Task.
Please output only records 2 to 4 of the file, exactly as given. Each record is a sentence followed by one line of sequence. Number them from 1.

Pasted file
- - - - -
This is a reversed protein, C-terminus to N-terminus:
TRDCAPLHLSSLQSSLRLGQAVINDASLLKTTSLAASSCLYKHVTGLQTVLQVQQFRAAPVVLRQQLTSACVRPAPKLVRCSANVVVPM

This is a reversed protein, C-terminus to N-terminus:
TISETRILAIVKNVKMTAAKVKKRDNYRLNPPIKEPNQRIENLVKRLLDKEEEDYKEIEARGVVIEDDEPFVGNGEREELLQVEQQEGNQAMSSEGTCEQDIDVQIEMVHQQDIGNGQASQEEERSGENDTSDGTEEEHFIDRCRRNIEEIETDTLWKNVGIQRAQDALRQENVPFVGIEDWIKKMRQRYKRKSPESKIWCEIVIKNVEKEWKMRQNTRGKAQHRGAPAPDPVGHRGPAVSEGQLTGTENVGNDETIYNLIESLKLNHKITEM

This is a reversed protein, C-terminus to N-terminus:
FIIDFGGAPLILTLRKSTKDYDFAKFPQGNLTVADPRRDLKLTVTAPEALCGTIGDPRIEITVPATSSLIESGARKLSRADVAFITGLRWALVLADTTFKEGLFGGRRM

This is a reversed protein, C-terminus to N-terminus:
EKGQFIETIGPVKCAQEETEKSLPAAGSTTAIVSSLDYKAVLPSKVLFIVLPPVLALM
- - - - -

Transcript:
This is a reversed protein, C-terminus to N-terminus:
TISETRILAIVKNVKMTAAKVKKRDNYRLNPPIKEPNQRIENLVKRLLDKEEEDYKEIEARGVVIEDDEPFVGNGEREELLQVEQQEGNQAMSSEGTCEQDIDVQIEMVHQQDIGNGQASQEEERSGENDTSDGTEEEHFIDRCRRNIEEIETDTLWKNVGIQRAQDALRQENVPFVGIEDWIKKMRQRYKRKSPESKIWCEIVIKNVEKEWKMRQNTRGKAQHRGAPAPDPVGHRGPAVSEGQLTGTENVGNDETIYNLIESLKLNHKITEM

This is a reversed protein, C-terminus to N-terminus:
FIIDFGGAPLILTLRKSTKDYDFAKFPQGNLTVADPRRDLKLTVTAPEALCGTIGDPRIEITVPATSSLIESGARKLSRADVAFITGLRWALVLADTTFKEGLFGGRRM

This is a reversed protein, C-terminus to N-terminus:
EKGQFIETIGPVKCAQEETEKSLPAAGSTTAIVSSLDYKAVLPSKVLFIVLPPVLALM